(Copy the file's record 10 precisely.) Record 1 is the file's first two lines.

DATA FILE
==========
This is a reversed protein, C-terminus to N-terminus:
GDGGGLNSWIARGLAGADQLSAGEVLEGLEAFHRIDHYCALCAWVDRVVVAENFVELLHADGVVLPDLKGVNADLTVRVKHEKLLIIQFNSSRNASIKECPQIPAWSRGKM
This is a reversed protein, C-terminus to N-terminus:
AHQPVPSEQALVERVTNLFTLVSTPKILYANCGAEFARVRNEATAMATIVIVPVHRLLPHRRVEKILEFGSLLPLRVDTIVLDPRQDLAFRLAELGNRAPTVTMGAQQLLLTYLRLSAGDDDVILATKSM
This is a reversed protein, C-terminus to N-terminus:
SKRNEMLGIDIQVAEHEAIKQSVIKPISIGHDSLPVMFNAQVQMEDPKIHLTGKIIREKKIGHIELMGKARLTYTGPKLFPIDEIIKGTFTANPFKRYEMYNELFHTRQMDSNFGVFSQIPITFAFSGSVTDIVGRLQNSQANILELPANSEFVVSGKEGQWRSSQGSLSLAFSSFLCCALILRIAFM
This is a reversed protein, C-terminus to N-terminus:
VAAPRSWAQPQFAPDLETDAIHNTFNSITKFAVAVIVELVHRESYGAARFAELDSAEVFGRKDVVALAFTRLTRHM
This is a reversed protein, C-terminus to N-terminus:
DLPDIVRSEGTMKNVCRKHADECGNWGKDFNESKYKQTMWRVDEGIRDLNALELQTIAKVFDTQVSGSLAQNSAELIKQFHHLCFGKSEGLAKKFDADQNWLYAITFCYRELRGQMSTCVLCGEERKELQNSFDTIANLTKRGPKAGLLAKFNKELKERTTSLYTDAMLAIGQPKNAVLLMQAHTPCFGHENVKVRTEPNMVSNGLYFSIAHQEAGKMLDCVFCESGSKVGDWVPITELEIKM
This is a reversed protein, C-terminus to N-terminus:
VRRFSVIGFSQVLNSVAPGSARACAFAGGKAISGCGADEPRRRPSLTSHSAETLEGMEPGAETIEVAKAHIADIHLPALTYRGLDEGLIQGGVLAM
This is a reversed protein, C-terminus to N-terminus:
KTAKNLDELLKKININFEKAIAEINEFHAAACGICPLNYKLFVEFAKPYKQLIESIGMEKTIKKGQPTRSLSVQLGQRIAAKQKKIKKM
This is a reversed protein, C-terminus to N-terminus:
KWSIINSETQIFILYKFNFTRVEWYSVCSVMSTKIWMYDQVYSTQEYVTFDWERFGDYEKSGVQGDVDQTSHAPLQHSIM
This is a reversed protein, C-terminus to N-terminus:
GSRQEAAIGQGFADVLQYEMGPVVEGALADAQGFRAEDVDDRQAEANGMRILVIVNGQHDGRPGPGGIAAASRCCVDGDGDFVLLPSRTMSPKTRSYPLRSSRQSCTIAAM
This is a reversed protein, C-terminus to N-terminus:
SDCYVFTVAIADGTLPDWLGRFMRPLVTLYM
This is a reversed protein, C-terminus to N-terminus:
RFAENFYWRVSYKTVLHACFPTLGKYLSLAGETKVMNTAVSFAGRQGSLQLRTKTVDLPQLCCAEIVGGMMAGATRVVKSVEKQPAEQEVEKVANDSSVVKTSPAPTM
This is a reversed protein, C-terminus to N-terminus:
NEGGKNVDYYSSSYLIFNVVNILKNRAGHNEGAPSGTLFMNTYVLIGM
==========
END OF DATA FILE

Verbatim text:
This is a reversed protein, C-terminus to N-terminus:
SDCYVFTVAIADGTLPDWLGRFMRPLVTLYM